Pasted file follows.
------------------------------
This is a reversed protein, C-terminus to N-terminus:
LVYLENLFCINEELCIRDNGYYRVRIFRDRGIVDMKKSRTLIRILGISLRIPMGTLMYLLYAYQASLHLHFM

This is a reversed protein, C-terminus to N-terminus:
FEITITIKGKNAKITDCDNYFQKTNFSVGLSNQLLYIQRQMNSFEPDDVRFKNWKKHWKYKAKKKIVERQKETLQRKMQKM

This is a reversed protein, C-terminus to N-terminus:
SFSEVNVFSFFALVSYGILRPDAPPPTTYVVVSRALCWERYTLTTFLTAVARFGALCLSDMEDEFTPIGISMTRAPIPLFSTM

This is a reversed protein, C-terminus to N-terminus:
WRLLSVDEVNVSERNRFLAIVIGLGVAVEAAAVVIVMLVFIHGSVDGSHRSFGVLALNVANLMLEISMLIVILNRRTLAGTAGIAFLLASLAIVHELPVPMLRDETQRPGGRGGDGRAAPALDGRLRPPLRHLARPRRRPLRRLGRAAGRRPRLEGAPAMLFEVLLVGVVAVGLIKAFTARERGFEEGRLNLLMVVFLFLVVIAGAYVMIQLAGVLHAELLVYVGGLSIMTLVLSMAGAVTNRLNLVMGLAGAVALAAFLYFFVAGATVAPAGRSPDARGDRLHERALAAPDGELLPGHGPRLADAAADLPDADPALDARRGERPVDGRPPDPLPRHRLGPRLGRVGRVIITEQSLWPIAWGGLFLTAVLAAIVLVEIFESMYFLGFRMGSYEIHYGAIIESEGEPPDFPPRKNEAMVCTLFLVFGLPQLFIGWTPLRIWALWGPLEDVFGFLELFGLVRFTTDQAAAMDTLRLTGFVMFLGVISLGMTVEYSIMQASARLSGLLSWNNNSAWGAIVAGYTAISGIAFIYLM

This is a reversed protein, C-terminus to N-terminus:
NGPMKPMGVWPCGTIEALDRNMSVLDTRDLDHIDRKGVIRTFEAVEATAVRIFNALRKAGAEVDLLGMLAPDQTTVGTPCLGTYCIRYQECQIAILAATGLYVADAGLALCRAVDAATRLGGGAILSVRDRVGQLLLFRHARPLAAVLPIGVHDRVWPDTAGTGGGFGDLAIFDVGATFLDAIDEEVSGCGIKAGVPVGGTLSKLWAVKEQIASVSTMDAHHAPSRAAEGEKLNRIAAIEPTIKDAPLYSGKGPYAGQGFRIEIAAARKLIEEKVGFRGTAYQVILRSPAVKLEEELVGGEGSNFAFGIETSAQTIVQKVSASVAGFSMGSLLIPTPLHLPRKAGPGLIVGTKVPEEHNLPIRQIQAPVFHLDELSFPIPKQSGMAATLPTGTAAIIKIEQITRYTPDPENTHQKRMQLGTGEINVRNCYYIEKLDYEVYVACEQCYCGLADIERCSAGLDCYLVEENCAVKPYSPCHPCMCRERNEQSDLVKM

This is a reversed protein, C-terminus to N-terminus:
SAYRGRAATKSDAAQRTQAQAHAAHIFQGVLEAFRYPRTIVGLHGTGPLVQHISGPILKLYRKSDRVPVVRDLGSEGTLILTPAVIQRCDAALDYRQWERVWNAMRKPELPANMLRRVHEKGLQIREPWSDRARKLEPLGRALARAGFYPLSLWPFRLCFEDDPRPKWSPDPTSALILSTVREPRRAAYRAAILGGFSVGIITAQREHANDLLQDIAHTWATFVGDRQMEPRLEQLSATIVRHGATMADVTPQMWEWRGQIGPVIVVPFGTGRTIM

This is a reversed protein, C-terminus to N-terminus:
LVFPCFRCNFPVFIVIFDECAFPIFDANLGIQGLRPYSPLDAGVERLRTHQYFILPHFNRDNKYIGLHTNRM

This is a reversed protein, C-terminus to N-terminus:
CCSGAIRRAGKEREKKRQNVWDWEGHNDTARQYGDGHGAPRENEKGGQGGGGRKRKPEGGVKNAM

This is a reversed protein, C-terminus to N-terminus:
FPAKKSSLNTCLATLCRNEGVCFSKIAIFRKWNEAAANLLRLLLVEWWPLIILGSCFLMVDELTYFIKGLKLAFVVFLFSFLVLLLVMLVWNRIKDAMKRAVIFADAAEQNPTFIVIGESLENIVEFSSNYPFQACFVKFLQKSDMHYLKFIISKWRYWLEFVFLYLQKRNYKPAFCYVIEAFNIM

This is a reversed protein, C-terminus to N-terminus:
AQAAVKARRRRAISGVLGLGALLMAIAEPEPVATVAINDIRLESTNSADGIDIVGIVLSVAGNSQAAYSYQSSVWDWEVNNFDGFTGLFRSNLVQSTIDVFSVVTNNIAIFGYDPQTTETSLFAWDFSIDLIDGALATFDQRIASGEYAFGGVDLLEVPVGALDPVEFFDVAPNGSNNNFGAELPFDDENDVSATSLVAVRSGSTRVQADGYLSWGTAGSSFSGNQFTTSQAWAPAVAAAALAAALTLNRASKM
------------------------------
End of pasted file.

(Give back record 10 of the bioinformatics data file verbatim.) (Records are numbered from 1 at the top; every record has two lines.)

This is a reversed protein, C-terminus to N-terminus:
AQAAVKARRRRAISGVLGLGALLMAIAEPEPVATVAINDIRLESTNSADGIDIVGIVLSVAGNSQAAYSYQSSVWDWEVNNFDGFTGLFRSNLVQSTIDVFSVVTNNIAIFGYDPQTTETSLFAWDFSIDLIDGALATFDQRIASGEYAFGGVDLLEVPVGALDPVEFFDVAPNGSNNNFGAELPFDDENDVSATSLVAVRSGSTRVQADGYLSWGTAGSSFSGNQFTTSQAWAPAVAAAALAAALTLNRASKM